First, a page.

"A particularly salient motivation behind Gen Z's drinking habits stems from a need to be risk-averse from growing up through economic and political turbulence," explains Dr. Dave. This has, as a result, encouraged more conservative spending habits. The rising prices of alcoholic beverages have therefore acted as a stinging repellent. So, when they choose to drink, staying at home with shop-bought beverages is seen to be much more attractive than heading to a millennial infested, swanky cocktail bar or club. What was 'pre-drinks' (i.e. drinks before going out) – is now 'THE drinks' – becoming the focal point of today's drinking culture.

"Change of venue also elicits differential behavioural habits," Dr. Dave points out. Being in someone else's home (or your own home for that matter) due to social distancing and the pandemic evokes a greater sense of self-awareness than the local pub or bar. "They conscientiously try to avoid being a drunken, clumsy mess, creating spillage and ruining the furniture," she adds.

The New Normal

"It's been easier to drink less," says Suzanne (name changed for anonymity) who has gone sober and considerably reduced her alcohol consumption owing to lockdown and social distancing. "I am increasingly more mindful of my health, with what I put in, and where the food and drinks I consume comes from. She swears by a newfound love for non-alcoholic beverages. "Some people will argue that low and no alcohol equivalents to boozy favourites are pointless and they're often saying things like, 'Why don't you just have a juice or a Coke.'But I love the alternatives," she points out.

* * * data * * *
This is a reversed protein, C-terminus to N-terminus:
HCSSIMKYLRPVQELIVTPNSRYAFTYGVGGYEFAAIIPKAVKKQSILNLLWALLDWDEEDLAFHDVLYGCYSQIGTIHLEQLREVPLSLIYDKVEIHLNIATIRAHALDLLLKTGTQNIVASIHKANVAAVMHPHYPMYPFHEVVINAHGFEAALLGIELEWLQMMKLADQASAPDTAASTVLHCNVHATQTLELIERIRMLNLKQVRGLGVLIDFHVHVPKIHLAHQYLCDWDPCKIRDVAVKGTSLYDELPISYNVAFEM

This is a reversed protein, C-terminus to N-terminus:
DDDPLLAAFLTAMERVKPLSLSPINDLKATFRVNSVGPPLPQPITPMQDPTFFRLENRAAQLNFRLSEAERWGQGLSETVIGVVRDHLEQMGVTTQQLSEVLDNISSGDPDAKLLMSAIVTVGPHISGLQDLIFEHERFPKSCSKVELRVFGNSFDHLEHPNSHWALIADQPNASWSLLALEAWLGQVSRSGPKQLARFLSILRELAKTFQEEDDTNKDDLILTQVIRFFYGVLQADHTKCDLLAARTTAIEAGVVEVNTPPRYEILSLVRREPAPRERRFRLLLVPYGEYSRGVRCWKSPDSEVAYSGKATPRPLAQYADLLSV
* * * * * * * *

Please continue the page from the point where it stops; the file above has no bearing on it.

Suzanne is referring to Low-ABV and non-alcoholic drinks that are seeing a steady rise in popularity since 2019, with no signs of slowing down.

Adding to this, Aneesh Bhasin - who co-founded homegrown premium tonic brand Svami with friends Sahil Jatana and Rahul Mehra - shares, "Revenue shares have seen a remarkable increase in recent times." The folks behind Svami have recently forayed into the non-alcoholic and ready-to-drink beverages' market with their new line, following in tow with Kingfisher's Radler, Budweiser 0.0 beer and Coolberg non-alcoholic beer. The idea is to make the drinking experience engaging, even for those who don't indulge in alcohol.

Svami's new range features options like, a non-alcoholic Rum & Coke, which is a low-calorie cola, flavoured with vanilla, caramel and cinnamon; Gin and Tonic, which has been crafted with classic botanicals like juniper and different citruses and berries; and Pink Gin and Tonic, which has the additional kick of strawberries.

With fresh alternatives crafted for the health-focused, we see the younger generation at the forefront of this cultural shift — where not drinking is cooler than drinking. Besides, we all know that you're truly having a good time when you're simply, high on life.

Tarvene Shahpuri

Tarvene Shahpuri

Tarvene is a chocolate and chai fiend who is constantly on the hunt for cute cafes. You can catch her baking some Biscoff cheesecakes or binge-watching Netflix shows. She likes filling up her free time painting, listening to music or going on long drives.